According to Mackinder, the Earth's land surface was divisible into:
The Heartland lay at the center of the world island, stretching from the Volga to the Yangtze and from the Himalayas to the Arctic. Mackinder's Heartland was the area then ruled by the Russian Empire and after that by the Soviet Union, minus the Kamchatka Peninsula region, which is located in the easternmost part of Russia, near the Aleutian Islands and Kurile islands.
Later, in 1919, Mackinder summarized his theory as:
"Who rules East Europe commands the Heartland; who rules the Heartland commands the World-Island; who rules the World-Island commands the world." (Mackinder, Democratic Ideals and Reality, p. 150)
Any power which controlled the World-Island would control well over 50% of the world's resources. The Heartland's size and central position made it the key to controlling the World-Island.
The vital question was how to secure control for the Heartland. This question may seem pointless, since in 1904 the Russian Empire had ruled most of the area from the Volga to Eastern Siberia for centuries. But throughout the nineteenth century:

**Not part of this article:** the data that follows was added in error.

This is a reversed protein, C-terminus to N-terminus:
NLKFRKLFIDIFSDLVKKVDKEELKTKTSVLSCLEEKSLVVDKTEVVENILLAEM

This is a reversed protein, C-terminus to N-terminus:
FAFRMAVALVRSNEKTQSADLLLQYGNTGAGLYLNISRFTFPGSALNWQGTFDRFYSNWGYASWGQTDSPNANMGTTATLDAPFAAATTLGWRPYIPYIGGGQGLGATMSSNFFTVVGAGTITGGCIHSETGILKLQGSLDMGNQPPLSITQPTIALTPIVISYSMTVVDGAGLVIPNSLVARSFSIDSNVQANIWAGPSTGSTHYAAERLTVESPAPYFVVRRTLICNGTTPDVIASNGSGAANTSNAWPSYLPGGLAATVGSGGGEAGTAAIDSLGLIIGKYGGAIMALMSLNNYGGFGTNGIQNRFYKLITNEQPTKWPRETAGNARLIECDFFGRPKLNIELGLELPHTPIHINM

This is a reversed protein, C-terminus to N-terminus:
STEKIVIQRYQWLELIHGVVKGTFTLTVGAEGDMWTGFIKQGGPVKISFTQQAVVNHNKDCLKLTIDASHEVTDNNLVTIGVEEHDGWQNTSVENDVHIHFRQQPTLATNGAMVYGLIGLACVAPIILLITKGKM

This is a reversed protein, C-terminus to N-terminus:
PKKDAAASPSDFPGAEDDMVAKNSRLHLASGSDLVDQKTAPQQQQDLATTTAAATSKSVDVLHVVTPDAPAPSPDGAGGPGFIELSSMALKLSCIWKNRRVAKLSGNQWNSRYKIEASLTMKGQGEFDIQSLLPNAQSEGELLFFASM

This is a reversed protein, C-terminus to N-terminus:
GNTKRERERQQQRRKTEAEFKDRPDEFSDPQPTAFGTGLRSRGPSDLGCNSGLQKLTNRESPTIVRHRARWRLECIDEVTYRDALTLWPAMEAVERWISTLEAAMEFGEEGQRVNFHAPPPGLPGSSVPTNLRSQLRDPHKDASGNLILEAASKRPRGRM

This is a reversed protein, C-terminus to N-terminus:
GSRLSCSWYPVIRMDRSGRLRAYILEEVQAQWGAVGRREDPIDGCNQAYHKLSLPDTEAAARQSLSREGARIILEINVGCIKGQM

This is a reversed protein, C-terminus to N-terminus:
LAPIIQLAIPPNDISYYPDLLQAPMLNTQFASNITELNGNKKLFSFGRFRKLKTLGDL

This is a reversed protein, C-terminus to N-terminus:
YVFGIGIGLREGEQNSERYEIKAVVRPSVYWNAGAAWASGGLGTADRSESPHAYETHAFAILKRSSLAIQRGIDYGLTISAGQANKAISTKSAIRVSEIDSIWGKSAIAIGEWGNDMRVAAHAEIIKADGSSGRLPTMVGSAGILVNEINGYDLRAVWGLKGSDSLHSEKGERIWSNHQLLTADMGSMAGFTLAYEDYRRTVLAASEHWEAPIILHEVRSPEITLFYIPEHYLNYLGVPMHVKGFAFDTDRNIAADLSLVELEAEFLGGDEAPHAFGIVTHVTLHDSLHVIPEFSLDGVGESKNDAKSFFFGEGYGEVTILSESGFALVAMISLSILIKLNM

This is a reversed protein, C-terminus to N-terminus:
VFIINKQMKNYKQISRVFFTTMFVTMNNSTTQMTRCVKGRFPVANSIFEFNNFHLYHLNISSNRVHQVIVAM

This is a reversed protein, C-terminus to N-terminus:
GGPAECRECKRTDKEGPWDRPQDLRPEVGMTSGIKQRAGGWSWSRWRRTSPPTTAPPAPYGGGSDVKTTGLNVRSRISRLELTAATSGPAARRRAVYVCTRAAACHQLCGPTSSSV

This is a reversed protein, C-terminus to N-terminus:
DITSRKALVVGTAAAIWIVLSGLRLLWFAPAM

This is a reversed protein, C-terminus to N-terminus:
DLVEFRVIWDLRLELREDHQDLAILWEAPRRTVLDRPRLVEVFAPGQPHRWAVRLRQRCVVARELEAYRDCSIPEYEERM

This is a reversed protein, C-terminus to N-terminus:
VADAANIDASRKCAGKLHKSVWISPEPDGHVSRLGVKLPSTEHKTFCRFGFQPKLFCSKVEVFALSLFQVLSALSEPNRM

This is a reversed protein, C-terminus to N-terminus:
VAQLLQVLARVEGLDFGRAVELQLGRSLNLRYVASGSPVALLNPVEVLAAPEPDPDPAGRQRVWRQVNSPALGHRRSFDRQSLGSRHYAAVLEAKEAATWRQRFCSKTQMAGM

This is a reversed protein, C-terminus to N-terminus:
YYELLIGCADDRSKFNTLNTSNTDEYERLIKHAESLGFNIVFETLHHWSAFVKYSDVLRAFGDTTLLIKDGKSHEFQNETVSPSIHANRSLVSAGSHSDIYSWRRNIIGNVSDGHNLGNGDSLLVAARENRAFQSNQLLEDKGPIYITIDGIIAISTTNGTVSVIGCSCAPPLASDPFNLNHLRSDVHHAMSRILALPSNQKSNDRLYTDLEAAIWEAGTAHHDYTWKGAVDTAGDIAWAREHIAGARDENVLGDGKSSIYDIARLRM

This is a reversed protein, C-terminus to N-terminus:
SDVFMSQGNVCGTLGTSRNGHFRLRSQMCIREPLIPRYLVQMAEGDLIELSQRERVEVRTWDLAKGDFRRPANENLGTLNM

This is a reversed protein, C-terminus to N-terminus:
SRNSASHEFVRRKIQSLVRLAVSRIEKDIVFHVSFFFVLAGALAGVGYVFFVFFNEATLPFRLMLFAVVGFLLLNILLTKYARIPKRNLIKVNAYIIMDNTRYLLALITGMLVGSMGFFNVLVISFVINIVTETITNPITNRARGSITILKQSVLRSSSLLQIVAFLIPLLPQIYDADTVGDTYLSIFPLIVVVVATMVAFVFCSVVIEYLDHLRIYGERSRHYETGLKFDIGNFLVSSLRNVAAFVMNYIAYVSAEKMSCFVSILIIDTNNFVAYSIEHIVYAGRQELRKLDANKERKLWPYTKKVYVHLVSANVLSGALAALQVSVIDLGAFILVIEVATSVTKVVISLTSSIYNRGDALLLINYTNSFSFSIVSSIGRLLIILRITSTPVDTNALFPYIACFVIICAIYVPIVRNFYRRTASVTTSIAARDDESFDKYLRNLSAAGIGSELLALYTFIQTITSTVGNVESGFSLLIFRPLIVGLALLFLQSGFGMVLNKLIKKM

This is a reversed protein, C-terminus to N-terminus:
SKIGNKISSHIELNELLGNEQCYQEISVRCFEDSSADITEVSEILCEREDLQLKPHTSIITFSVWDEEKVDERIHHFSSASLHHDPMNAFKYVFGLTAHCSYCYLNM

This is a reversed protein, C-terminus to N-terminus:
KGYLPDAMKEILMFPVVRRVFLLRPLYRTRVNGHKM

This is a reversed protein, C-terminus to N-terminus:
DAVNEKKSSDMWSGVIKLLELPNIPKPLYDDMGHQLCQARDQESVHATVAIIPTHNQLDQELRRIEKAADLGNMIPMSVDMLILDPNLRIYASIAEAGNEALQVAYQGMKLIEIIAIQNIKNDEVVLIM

Mackinder held that effective political domination of the Heartland by a single power had been unattainable in the past because:
He outlined the following ways in which the Heartland might become a springboard for global domination in the twentieth century (Sempa, 2000):
The combined empire's large East Asian coastline would also provide the potential for it to become a major sea power. Mackinder's "Who rules East Europe commands the Heartland ..." does not cover this scenario, probably because the previous 2 scenarios were seen as the major risks of the nineteenth century and the early 1900s.
One of Mackinder's personal objectives was to warn Britain that its traditional reliance on sea power would become a weakness as improved land transport opened up the Heartland for invasion and / or industrialization (Sempa, 2000)
Also see Rimland Theory, Eurasia, Sea theory.